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Dublin: 13 °C Wednesday 19 June, 2019

Bottling lightning: Eric Donovan on second chances, proposals and turning pro

The Athy native will take on Stephen McAfee with the Irish Featherweight title on the line tomorrow night.


ANY BOXER CAN throw a punch. Good fighters feint before they fire.

Eric Donovan had planned his engagement, only he didn’t want his fiancé to find out before he popped the question.

Eric Donovan Eric Donovan: will face Stephen McAfee for the Boxing Union of Ireland (BUI) featherweight crown tomorrow night. Source: Oisin Keniry/INPHO

“Laura reads my mind,” Donovan explains. “She knows my moods, man. It’s so frustrating.”

Suggesting a weekend away was bound to provoke suspicion. It had to seem casual.

‘We’ve been working so hard,’ he began. ‘Let’s go away for a few nights.’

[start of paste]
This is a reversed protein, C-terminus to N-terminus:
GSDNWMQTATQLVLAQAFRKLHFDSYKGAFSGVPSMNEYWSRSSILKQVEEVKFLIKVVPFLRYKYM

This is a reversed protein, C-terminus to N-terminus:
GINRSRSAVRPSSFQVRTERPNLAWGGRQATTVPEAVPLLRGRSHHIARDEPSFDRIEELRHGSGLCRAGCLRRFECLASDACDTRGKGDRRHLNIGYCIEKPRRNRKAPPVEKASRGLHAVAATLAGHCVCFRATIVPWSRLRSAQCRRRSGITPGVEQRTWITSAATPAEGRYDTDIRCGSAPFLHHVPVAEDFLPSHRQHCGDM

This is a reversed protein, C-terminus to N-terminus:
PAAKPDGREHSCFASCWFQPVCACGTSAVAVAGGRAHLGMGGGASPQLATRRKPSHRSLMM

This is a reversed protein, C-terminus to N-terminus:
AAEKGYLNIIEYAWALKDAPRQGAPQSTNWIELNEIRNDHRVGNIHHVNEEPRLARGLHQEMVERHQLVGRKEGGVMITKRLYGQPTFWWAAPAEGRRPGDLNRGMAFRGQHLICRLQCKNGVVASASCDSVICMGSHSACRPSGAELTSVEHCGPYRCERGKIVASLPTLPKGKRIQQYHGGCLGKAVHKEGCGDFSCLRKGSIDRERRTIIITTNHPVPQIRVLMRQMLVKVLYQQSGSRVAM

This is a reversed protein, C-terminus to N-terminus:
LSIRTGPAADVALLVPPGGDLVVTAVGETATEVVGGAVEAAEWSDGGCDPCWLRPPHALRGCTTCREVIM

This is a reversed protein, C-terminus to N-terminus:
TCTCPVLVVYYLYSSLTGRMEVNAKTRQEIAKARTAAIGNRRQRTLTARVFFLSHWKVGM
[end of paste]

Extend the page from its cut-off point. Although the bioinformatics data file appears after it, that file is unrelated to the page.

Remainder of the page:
To make the proposal more plausible, he cited a surprise trip Laura had booked for them in Edinburgh the year before. This way they could escape their hectic lifestyles for a little while and he would have the chance to pay her back. It all appeared perfectly reasonable, though Laura’s senses twitched before they departed late last November.

‘Do you think I should get my nails done?’ she said suggestively.

‘Not at all,’ Eric assured her. ’Sure nobody will be looking at you.’

Meantime, Donovan had booked her an appointment at a spa centre. They headed west for the weekend, overnighting in Galway, and took a day trip through The Burren, stopping at the Aillwee Caves on their way to the Cliffs of Moher. Along the ledge Donovan waited for the wind to hush. On bended knee he seized the moment, catching his partner unaware.

An American tourist watched it all unfold, smitten by the scene.

‘Guys that was lovely,’ she told them, then generously offered to take their picture.